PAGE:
Felony charges filed against 'Goblin Topplers'

Published: Friday, Jan. 31 2014 5:00 p.m. MST

Two Highland men who gained international infamy last year after a video showing them pushing over a rock formation in a Utah state park went viral now face felony charges.

Dave Hall

HIGHLAND — Two Highland men who gained international infamy last year after a video showing them pushing over a rock formation in a Utah state park went viral now face felony charges.

The man accused of toppling the rock, Glenn Taylor, 45, was charged Friday in 7th District Court with criminal mischief, while Dave Hall, 42, was charged with aiding in criminal mischief. Both charges are third-degree felonies, carrying potential maximum sentences of five years in prison and $5,000 in fines.

Taylor and Hall were visiting Goblin Valley State Park with a Scout troop in October when they spotted a rock formation that they say they believed was at risk of falling on hikers traversing a nearby trail.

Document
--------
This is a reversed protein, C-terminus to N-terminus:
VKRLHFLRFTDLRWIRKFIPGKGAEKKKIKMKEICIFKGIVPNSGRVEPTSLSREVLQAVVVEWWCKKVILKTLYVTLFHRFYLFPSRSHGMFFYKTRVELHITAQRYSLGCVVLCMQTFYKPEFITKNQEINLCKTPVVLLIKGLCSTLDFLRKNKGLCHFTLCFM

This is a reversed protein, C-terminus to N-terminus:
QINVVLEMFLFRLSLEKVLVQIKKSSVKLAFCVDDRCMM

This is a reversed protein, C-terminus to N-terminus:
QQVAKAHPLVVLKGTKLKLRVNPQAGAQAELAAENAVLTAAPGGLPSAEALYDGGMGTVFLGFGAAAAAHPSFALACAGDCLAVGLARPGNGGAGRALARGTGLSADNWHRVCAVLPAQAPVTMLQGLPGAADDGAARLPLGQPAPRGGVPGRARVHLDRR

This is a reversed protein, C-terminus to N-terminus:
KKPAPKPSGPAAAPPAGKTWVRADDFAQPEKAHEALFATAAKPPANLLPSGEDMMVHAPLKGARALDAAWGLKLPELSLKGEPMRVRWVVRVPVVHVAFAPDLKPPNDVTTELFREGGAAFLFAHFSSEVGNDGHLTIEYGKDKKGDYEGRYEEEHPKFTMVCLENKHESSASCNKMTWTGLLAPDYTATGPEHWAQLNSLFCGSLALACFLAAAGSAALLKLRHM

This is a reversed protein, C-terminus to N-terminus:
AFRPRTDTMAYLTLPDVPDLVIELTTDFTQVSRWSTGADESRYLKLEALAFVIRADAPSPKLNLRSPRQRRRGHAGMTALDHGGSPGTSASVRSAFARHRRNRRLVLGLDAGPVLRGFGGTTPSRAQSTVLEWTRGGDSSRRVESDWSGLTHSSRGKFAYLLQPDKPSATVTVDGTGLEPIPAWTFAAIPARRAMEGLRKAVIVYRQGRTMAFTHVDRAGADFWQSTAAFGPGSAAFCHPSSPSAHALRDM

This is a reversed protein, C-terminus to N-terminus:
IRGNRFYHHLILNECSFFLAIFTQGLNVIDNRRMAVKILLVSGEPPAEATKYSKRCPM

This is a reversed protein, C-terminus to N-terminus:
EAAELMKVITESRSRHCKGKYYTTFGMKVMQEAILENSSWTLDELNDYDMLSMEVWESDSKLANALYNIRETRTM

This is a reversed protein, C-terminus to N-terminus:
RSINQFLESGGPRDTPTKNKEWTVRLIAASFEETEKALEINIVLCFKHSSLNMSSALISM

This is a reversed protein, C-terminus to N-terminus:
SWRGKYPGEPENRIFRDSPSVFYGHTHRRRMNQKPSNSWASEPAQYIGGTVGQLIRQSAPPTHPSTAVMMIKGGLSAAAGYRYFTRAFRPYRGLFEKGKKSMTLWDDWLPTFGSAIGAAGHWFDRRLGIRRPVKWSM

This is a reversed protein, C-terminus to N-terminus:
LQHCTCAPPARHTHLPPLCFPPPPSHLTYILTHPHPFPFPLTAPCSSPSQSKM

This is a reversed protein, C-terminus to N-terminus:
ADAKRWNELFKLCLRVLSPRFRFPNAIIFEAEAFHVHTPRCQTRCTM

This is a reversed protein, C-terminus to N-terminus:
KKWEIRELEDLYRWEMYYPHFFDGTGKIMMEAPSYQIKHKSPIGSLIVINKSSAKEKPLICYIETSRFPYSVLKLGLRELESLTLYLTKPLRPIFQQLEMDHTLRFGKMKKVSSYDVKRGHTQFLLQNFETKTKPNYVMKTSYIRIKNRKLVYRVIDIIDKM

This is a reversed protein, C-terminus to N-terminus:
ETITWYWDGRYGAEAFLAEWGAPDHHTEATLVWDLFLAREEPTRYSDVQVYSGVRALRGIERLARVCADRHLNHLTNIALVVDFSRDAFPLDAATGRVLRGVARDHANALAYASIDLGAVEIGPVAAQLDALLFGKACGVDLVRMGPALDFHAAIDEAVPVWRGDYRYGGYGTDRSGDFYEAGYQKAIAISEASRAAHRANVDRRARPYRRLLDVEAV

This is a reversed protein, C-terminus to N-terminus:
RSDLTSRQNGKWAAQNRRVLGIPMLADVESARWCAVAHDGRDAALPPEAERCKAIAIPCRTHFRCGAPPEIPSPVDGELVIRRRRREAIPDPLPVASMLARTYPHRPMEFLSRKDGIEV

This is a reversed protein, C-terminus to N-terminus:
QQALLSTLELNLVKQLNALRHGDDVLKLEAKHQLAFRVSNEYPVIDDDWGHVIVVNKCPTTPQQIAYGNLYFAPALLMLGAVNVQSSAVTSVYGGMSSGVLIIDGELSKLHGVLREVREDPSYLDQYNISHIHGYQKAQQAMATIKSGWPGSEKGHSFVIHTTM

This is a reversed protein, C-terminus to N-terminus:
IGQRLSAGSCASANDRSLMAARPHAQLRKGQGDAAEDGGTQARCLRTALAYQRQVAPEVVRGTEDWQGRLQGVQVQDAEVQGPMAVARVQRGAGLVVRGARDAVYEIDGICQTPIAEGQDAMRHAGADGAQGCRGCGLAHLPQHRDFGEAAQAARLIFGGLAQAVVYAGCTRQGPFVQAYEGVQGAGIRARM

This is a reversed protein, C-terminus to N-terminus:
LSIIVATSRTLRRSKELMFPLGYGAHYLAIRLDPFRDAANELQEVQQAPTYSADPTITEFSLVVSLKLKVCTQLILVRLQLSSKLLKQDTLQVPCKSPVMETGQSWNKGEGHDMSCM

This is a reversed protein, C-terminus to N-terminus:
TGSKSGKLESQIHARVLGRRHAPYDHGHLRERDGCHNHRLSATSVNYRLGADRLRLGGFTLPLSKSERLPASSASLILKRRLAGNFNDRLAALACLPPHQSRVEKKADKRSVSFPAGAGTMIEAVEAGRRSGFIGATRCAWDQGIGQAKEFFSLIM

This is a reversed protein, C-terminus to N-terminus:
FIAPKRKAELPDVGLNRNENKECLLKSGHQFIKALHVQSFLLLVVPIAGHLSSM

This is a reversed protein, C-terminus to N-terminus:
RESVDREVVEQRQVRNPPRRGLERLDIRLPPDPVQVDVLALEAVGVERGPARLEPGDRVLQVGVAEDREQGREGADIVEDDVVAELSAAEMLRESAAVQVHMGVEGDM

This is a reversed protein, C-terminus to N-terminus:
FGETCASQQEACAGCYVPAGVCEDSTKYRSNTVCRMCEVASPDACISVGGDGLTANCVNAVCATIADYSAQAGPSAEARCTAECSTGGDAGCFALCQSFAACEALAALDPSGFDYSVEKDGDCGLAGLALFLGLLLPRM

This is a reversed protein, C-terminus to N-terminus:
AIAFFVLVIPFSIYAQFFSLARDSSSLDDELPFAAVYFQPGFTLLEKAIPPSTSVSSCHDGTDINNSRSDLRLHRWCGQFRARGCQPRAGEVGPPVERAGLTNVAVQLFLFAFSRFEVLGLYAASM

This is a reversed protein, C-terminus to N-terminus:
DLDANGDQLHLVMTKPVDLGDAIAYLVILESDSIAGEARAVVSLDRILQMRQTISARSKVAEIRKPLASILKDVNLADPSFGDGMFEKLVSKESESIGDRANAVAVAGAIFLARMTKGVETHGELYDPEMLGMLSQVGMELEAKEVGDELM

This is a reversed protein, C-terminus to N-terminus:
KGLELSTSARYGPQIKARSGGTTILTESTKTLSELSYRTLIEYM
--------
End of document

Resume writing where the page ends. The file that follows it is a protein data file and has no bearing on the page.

Hall recorded video on a cellphone and offered commentary while Taylor can be seen pushing over one of the delicately perched hoodoo formations that give Goblin Valley its name.

The one-minute video took off once it was shared on social media, going viral in a matter of days. The international attention brought hate mail and death threats down on the two men, and the Boy Scouts of America dismissed them from their role as Scout leaders.

They came to be known as the "Goblin Topplers."

After charges were filed Friday, Hall said briefly that he and Taylor have made their apologies and now want to leave the incident behind them.

"We've said what needed to be said in the past. We've apologized. We've said we're sorry. We're happy to see this thing coming to an end," Hall said. "We can't undo anything, so we're moving on."

The two men told reporters last fall they acted out of concern for the safety of others in the park, and at the time they never considered what they were doing could be criminal.

"Neither one of us were out there intending to do illegal activity," Hall said. "It just made sense to us at the time — remove the danger so that we don't have to hear about somebody dying."

In the wake of the goblin toppling scandal, Rep. Dixon Pitcher, R-Ogden, introduced a bill at the Utah Legislature that would criminalize damaging state parks. HB68 is scheduled to be discussed in the House Natural Resources, Agriculture and Environment Committee.

Taylor and Hall are scheduled to appear in 7th District Court in Castle Dale on March 18.

Email: mromero@deseretnews.com

Twitter: McKenzieRomero

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